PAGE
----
Minimalist running question(s)

rhendrix

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Aug 6, 2012
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I have been a fan of vibram five fingers for a long time but I've never ran in them and after running for so long with a traditional running shoe and always having aches and pains I think it's time I looked into learning. I bought a pair of brooks purconnect running shoes to make the transition in and have done two mile jogs with a mid foot strike and my arches are sore. Is this normal? How many miles should I initially be starting out with? Seem like there's a lot of conflicting information on the world wide web so real world advice would be awesome! Thanks.
 

Arrowslinger

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Switching to minimal shoes is a process and a lengthy one at that. If you have a tendency to get calf or achilles issues, then that process will be even longer. Minimal shoes have a lower heal to toe drop than traditional (0mm or 4mm as compared to 10-12mm) Keep doing short and easy runs a few times per week with the minimal shoes, using your traditional ones for everything else. Then as your feet and biomechanics adapt, slowly, very slowly lengthen the duration and mileage run in them. I've seen way too many people jump into minimal shoes and have paid the price....go easy and use it as a training tool, then see how your body reacts to it -always listening and feeling for the onset of injury.

The pureconnect is a great shoe...quick ? though, what is your standard running shoe? But to answer your question, yes its normal for your arches to ache as you've taken away the support, lowered the heal and have thus altered your stride and biomechanics -do that and something will show up as the weak link.....your arch.

Most of the advice you get on minimal shoes is bad and the web is filled with crap. Do what's best for you and go easy. THen enjoy!
 

Arrowslinger

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To work on your stride and minimal running form, google 'good form running'. There's 4 basics things to focus on.
 

fire arrow

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Several guys that I run trail with, Western States runners, have tried it, and gone back to regular trail shoes. If you do decide to go through with it, see above, and SLOWLY work your miles up from a very modest begining. Dont be suprised when you ache in places that bother you, and ones that don't. Make sure to roll out the IT band, and LOTS of calf massages. Good luck.
 
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rhendrix

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My go to shoes are a pair of Nike lunarglides. I usually workout in VFF or Nike frees. I'll be sure to take it easy. I have a 2.5 mile run tomorrow planned while we're on vacation but I'm only gonna run the first mile maybe mike and a half. The two miles I ran today were on the beach. I couldn't pass up the opportunity to run next to the water while on vacation at sunrise. Ive been reading a lot about the POSE method and trying to learn it. Feels like I'm literally learning to run all over again.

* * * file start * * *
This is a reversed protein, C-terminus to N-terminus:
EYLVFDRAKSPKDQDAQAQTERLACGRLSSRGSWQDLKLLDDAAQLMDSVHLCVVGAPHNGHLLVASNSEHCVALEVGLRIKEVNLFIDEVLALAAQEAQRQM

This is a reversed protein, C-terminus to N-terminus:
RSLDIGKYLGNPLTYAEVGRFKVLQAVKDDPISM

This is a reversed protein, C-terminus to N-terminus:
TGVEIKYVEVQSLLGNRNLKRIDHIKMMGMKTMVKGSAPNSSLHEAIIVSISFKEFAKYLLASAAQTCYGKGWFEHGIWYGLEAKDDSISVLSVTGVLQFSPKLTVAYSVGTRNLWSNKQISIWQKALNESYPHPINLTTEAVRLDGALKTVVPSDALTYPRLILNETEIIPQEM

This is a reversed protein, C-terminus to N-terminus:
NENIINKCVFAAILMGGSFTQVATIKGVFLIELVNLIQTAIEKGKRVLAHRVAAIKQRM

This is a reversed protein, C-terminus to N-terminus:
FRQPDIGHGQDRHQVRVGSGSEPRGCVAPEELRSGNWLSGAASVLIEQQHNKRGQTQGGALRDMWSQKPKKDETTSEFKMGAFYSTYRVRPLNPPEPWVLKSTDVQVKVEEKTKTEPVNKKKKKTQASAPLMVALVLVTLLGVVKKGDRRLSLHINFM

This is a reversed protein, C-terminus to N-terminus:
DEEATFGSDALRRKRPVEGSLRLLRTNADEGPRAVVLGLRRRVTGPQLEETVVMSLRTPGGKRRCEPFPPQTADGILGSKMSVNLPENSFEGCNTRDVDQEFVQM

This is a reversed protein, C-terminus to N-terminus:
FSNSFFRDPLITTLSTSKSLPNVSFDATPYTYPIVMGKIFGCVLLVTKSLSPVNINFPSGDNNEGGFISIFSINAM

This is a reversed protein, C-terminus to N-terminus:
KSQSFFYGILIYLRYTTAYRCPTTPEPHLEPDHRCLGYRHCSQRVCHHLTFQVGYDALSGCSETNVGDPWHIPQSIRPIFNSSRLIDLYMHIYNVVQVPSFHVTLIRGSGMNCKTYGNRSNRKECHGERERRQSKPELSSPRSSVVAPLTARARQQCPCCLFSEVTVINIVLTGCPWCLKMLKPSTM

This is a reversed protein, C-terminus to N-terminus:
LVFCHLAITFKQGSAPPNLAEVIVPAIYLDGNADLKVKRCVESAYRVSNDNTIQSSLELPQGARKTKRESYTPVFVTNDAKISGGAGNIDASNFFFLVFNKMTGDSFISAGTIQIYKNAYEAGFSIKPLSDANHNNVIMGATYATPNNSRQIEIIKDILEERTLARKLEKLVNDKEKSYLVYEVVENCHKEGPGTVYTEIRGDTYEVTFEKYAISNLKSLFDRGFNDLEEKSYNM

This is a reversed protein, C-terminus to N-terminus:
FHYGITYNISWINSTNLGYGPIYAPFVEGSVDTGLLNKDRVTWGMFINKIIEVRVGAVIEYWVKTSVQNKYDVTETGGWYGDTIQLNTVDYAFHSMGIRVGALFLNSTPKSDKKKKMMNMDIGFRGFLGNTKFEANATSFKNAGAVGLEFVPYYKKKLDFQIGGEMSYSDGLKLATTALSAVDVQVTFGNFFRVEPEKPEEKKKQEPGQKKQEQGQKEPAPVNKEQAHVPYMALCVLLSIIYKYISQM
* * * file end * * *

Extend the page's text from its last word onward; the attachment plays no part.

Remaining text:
Matt Cashell

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If you are a natural mid-foot strike runner, converting is easy. I don't like the five-fingers so much, but I really like zero-rise runners. Right now I am in Altras. I have done some runs in my older traditional trainers since then, and they feel funny now.
 
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rhendrix

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I'm far from a natural mid- foot striker, I spent five years in the Marines chopping my steps in formation runs so I've never really developed a natural running form. Running in minimalist shoes feels significantly better than traditional running shoes though and my knees aren't aching afterwards. Just my arches and my hip flexors.
 

bz_711

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May 7, 2012
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I went from Asics traditional runners (large heel) to the Brookes PureFlow and it's been the best move for me. I used to get a lot more knee (and lower) pain, especially tendons around my knee. Long runs have been awesome in the PureFlow. My wife just got her 2nd pair of PureConnect and is who recommended the Pure line to me.

We both did 16 miles together Friday evening...no feet/blister issues and knees/calves/ankles feel great. I can tell I run much more on mid-foot/toes now...originally thought I'd like to move to 5-fingers eventually, but not sure I have any interest at this time as well as the minimalist shoes are working for me.

Good Luck! Sure is nice once you find the right footwear and those small aches/pains are no longer part of long runs.
 

Trout bum

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Feb 27, 2012
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I think the transition time differs for everybody but I think there is a significant adjustment period for most people. I went from asics trail runners (trabuco) to NB minimus trail with 4mm drop to Zero drop Luna sandals. The sandals are a game changer. I'm not breaking any speed records but I can run farther without the residual aches and pains I experienced in the Asics.

It took about six weeks to make the transition from walking around to running longer distances. Achilles pain, calf pain and top of the foot pain were part of that adjustment period. During the transition, listen to your body and back off when your pride says push through. Your stride rate will adjust naturally and your body will strengthen. In turn, your feet and the rest of your body will become your stabilizers where high density foam and other materials theoretically were before. It is a cool process to experience. Enjoy! Be safe.
 
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